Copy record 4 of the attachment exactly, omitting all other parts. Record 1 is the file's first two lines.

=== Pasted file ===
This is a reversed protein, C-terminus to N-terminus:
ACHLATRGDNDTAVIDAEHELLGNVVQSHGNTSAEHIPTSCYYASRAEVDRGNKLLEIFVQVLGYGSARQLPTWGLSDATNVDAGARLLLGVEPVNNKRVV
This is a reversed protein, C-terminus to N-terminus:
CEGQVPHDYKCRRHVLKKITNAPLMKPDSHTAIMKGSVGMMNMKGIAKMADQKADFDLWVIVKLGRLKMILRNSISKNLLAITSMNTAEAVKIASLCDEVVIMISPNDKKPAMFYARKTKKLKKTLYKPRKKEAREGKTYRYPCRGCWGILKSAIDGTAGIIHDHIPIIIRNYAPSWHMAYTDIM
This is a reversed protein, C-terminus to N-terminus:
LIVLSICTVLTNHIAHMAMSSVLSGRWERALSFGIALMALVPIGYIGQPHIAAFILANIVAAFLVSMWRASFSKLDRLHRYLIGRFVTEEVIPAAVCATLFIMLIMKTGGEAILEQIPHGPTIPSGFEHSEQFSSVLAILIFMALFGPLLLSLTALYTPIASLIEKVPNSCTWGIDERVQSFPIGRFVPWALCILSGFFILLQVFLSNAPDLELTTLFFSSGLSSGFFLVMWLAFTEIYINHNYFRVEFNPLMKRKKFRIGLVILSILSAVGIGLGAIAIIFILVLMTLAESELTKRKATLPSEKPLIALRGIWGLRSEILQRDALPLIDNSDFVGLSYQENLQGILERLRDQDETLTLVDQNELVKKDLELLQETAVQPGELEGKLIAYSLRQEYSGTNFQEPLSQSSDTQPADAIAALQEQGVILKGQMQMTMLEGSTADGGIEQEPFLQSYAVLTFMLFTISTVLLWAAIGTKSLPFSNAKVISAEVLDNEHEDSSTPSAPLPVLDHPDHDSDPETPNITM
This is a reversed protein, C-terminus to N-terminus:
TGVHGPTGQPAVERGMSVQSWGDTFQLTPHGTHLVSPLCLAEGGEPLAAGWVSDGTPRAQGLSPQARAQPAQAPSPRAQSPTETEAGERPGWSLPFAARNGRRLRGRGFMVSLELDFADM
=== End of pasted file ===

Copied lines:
This is a reversed protein, C-terminus to N-terminus:
TGVHGPTGQPAVERGMSVQSWGDTFQLTPHGTHLVSPLCLAEGGEPLAAGWVSDGTPRAQGLSPQARAQPAQAPSPRAQSPTETEAGERPGWSLPFAARNGRRLRGRGFMVSLELDFADM